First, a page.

LITCHFIELD, Conn. (AP) — A symbol of support for U.S. troops has become the centerpiece of a contentious free-speech debate in this small town in the hills of northwestern Connecticut.
Yellow ribbons had adorned trees on the historic Litchfield Town Green since the start of the U.S. war in Iraq in 2003, placed there by families with relatives serving overseas in the military.
But the five remaining ribbons were taken down quietly Thursday by a local official enforcing an ordinance banning placards and other postings on the green, which dates to the early 1700s. The concern? Allowing the ribbons opens the door to any displays of free speech, no matter how hateful or offensive it might be.
Controversy over the ribbons has flared occasionally over the years and recently remerged in the Borough of Litchfield. In December, acting Warden Gayle Carr and the board of burgesses voted to renew enforcement of the ordinance. Seventeen people in the audience spoke in opposition to removing the ribbons at the December meeting, and none spoke in favor, according to borough records.
Val Caron, a retired electrician whose son is in the Air Force, had been tending the ribbons with his wife for more than a decade. He said he is considering legal action to put the ribbons back up.
“What they did is they slapped everybody in the military right in the face,” Caron said. “There’s a lot of people that are very upset. ... This is not over.”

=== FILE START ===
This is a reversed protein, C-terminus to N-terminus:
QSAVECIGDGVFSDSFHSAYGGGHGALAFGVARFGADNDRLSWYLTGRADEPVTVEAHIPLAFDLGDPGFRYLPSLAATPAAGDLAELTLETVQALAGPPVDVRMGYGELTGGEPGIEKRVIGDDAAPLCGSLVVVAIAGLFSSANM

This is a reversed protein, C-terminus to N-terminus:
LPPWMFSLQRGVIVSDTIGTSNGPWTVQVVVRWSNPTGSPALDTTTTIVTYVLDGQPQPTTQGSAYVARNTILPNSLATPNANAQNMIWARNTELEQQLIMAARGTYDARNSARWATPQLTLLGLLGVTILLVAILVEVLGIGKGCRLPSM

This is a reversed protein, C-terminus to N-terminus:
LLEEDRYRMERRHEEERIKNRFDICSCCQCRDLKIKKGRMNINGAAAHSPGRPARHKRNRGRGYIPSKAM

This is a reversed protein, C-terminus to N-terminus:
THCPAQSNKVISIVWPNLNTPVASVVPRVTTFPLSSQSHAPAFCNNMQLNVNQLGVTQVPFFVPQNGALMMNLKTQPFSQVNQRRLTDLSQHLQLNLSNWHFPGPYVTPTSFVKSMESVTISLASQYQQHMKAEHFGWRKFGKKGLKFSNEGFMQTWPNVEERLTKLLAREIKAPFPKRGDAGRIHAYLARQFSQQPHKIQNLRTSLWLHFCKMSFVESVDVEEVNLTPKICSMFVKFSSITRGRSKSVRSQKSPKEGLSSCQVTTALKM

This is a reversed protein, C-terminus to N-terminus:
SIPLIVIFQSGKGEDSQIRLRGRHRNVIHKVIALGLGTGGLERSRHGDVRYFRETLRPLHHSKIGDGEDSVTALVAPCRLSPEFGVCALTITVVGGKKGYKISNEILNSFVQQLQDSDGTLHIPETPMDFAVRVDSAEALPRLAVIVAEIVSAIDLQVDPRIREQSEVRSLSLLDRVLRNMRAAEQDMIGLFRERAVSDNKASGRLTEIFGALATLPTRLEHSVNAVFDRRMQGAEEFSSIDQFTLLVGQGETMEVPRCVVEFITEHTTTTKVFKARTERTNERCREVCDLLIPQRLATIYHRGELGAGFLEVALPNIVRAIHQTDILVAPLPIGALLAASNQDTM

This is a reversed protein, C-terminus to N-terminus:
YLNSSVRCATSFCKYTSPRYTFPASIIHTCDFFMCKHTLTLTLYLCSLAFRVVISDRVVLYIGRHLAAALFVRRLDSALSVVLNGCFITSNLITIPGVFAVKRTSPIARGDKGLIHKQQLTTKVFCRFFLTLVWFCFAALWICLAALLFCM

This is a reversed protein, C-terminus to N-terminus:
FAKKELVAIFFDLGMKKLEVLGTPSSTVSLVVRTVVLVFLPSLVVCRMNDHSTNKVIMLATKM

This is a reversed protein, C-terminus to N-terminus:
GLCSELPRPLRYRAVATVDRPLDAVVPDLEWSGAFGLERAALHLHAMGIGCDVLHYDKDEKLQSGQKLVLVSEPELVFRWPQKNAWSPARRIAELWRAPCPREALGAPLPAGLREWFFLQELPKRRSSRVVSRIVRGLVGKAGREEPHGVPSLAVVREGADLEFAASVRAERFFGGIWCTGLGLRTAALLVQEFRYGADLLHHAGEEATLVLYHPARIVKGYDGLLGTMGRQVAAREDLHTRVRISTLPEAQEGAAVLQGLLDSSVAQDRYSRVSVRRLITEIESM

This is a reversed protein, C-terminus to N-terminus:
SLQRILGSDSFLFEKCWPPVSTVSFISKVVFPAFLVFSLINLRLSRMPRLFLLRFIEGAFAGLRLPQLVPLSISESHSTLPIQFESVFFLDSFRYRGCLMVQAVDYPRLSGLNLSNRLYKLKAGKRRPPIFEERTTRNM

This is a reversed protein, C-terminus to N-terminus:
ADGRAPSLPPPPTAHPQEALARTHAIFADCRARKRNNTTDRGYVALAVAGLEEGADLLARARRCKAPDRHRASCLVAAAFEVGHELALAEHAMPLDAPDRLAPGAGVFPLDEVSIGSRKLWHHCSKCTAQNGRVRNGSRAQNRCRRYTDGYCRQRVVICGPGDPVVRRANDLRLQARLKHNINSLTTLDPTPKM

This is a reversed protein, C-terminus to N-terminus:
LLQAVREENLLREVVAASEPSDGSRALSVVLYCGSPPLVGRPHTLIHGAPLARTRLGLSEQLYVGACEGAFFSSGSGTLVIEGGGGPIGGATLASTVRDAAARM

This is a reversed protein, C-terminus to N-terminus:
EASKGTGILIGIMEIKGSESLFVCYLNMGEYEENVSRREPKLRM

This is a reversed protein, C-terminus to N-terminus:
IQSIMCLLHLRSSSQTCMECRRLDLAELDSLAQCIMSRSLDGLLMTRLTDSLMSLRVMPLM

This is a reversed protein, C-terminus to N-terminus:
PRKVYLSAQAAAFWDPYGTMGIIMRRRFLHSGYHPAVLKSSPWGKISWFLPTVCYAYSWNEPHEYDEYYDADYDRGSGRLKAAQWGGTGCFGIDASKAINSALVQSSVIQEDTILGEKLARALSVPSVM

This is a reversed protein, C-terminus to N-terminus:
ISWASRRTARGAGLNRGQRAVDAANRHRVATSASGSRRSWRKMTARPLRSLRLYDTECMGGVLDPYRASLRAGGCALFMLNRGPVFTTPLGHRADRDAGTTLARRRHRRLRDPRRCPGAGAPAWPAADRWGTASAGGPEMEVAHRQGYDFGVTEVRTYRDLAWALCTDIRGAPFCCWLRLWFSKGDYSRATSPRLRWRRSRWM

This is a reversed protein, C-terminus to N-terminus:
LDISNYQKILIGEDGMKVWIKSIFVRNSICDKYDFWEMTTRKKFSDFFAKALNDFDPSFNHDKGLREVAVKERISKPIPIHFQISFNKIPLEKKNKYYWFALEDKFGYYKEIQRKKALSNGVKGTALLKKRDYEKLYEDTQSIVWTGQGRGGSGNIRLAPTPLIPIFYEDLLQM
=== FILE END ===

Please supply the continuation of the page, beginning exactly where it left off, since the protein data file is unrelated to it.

Carr removed the ribbons late Thursday morning, stuffing them into a backpack as she walked her dog on a nearly deserted town green.
“When it comes to a public space like that, if you allow some speech you have to allow all speech,” Carr said in a phone interview. “But under the (borough) code we are allowed to say no speech, and that doesn’t discriminate against anybody.”
Carr added military families can still hold signs, march or hold vigils on the green — they just can't express themselves "in the form of attaching placards, and ribbons and signs to things.”
The tradition of displaying yellow ribbons to honor military members across the country dates back generations. Free speech controversies have occasionally cropped up, usually involving bans on political postings on public land.
In 2004, for example, the National Park Service removed yellow ribbons welcoming soldiers home from Iraq from utility poles near the Herbert Hoover National Historic Site in Iowa, saying they were a political statement.
In 2009, a different set of Litchfield burgesses banned ribbons from the town green trees, citing the potential for a proliferation of free speech displays as well as possible tree damage. After a groundswell of opposition and national news coverage, the officials agreed in 2010 to allow five yellow ribbons — one honoring for each military branch — on the green.
Two years later, borough officials removed four of the five ribbons. An uproar of opposition arose again, and burgesses relented and allowed the five ribbons.
People interviewed near the Litchfield Town Green on Thursday weighed in on the yellow ribbons debate.
“I would like to see less focus on the ribbons and more focus on helping veterans,” said Jeff Russak, who owns Lawrence Jeffrey Estate Jewelers across the street from the green and who grew up in a family with many military members. “I'm all for putting up a yellow ribbon. You can put them up in your yard.”
Longtime borough resident Bibby Veerman, 77, said she agreed with the decision to remove the ribbons. She said the ribbons were meant to be removed when service members returned home.
“Put them up somewhere else,” she said. “I don't think it has to be a major issue.”
Dave Collins, The Associated Press